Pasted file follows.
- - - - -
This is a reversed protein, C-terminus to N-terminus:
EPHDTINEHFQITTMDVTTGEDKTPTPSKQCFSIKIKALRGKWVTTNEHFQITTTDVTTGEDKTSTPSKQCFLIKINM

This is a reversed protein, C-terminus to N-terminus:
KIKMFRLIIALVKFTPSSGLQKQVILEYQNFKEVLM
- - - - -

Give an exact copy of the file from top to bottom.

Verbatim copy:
This is a reversed protein, C-terminus to N-terminus:
EPHDTINEHFQITTMDVTTGEDKTPTPSKQCFSIKIKALRGKWVTTNEHFQITTTDVTTGEDKTSTPSKQCFLIKINM

This is a reversed protein, C-terminus to N-terminus:
KIKMFRLIIALVKFTPSSGLQKQVILEYQNFKEVLM